Apollo Global Management’s plan to buy parts of stricken finance firm Greensill Capital out of administration is on the verge of collapse, according to people familiar with the matter.
The US private equity firm has halted talks to buy parts of Greensill due to an escalating stand off with a key technology provider to the once high-flying supply chain finance group, the people added.
US technology company Taulia, which provides the digital platform most of Greensill’s customers use to manage their working capital, is now looking to move its users to other providers, primarily the US bank JPMorgan, the people added.
Taulia told the Financial Times that its clients wanted “flexibility in the source of funding”.
“Following the recent, well-documented challenges faced by Greensill we have been working to ensure that our clients have continued choice over their funding sources and continuation of funding,” the company added.
Apollo and JPMorgan declined to comment. Greensill declined to comment.
Apollo was only interested in acquiring those parts of Greensill that would give it access to financing lines with large companies such as telecoms group Vodafone. The group had no interest in taking on any financing for Greensill’s largest customer, industrialist Sanjeev Gupta’s GFG Alliance, people familiar with the matter have said.
If the talks with Apollo, which this week struck a $29bn deal to merge with insurance affiliate Athene, cannot be revived, Greensill appears to have few options.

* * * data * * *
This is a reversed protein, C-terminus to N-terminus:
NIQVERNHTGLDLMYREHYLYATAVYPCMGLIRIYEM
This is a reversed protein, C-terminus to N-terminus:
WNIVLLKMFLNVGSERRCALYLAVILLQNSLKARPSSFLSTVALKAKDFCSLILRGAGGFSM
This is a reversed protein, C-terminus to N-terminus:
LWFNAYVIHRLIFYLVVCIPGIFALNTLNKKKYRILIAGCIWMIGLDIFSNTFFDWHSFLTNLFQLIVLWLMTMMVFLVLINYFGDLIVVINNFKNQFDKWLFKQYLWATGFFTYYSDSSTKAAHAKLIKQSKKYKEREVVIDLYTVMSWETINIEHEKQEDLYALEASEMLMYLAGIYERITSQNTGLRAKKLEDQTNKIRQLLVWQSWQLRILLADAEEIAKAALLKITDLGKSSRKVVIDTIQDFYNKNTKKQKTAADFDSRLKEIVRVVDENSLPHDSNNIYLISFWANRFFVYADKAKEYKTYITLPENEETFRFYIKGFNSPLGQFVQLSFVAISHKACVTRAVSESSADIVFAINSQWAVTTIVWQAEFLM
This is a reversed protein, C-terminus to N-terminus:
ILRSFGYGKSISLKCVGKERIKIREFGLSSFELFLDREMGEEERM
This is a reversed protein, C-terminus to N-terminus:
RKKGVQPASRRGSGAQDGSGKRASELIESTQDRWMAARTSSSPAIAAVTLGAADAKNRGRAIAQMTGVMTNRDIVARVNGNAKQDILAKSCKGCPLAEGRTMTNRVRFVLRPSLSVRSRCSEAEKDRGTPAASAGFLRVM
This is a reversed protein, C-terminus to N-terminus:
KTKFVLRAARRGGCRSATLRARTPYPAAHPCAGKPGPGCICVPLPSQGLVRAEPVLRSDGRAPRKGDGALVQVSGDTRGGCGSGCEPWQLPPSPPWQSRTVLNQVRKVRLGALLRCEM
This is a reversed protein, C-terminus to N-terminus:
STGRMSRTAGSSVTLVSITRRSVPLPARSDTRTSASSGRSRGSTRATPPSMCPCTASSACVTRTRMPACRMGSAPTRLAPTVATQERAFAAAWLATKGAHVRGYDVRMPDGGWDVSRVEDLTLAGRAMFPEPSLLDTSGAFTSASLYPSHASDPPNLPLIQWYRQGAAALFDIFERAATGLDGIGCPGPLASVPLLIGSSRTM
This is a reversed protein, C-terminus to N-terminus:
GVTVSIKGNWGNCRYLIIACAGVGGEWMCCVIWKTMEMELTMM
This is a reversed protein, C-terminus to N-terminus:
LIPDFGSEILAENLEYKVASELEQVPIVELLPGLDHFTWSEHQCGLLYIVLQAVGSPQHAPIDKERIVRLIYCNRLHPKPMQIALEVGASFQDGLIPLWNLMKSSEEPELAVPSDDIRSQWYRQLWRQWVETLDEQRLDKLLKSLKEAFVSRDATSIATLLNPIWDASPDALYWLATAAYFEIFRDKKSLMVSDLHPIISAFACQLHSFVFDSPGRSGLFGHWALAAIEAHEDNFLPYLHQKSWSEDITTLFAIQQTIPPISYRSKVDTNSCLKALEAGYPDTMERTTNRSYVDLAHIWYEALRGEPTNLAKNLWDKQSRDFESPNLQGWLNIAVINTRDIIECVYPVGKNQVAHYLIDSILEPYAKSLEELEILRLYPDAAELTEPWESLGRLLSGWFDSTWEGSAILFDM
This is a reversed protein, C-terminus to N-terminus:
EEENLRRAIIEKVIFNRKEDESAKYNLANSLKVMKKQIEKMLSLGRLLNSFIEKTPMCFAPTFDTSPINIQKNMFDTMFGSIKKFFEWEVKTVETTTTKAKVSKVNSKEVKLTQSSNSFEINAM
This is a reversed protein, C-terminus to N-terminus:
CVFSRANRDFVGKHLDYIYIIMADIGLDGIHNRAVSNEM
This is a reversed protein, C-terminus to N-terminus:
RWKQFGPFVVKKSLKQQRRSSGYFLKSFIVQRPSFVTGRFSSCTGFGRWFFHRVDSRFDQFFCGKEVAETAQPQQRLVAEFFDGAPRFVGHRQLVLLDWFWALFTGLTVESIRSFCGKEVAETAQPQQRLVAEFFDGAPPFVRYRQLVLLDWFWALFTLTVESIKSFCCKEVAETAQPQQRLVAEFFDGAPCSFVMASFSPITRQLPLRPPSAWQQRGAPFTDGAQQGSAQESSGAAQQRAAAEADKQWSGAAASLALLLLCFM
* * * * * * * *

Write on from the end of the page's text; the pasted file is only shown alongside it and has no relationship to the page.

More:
Greensill disclosed in its administration filing earlier this week that Apollo had offered $59.5m for its intellectual property and IT systems, which would have involved it taking on “the majority” of the more than 500 employees of its UK business. The US group was “the only credible bidder”, court documents said.
A failure by Apollo to strike a deal would highlight Greensill’s heavy reliance on other companies’ technology platforms, even though founder Lex Greensill frequently touted his company’s prowess in “artificial intelligence” and “machine learning”.
Taulia for years had an exclusivity agreement with Greensill, but that expired at the end of 2019. In April last year, the San Francisco-based company announced what it termed a “strategic alliance” with JPMorgan, to match up its technology platform with the bank’s funding.
High profile technology investors such as SoftBank’s $100bn Vision Fund poured money into Greensill, cementing its status as one of the world’s most valuable fintechs.
General Atlantic, known for its early backing of financial technology success stories, lauded Greensill’s technological savvy, when the US venture capital firm invested $250m into the company in 2018.
At the time, General Atlantic’s co-president Gabriel Caillaux praised Greensill’s “fully integrated technology and funding solutions”, as well the company’s “competitive advantage” in the supply chain finance market, where companies effectively borrow money to pay their suppliers.
Despite the reliance of Greensill on another company’s technology, Apollo still believed the deal was likely to proceed until recently.
The US private equity firm’s lawyer said in court on Monday that while there were a “few issues to resolve”, it’s negotiations were in the “final stages” and should have been “completed shortly”.
Bloomberg first reported that Apollo’s talks with Greensill could collapse.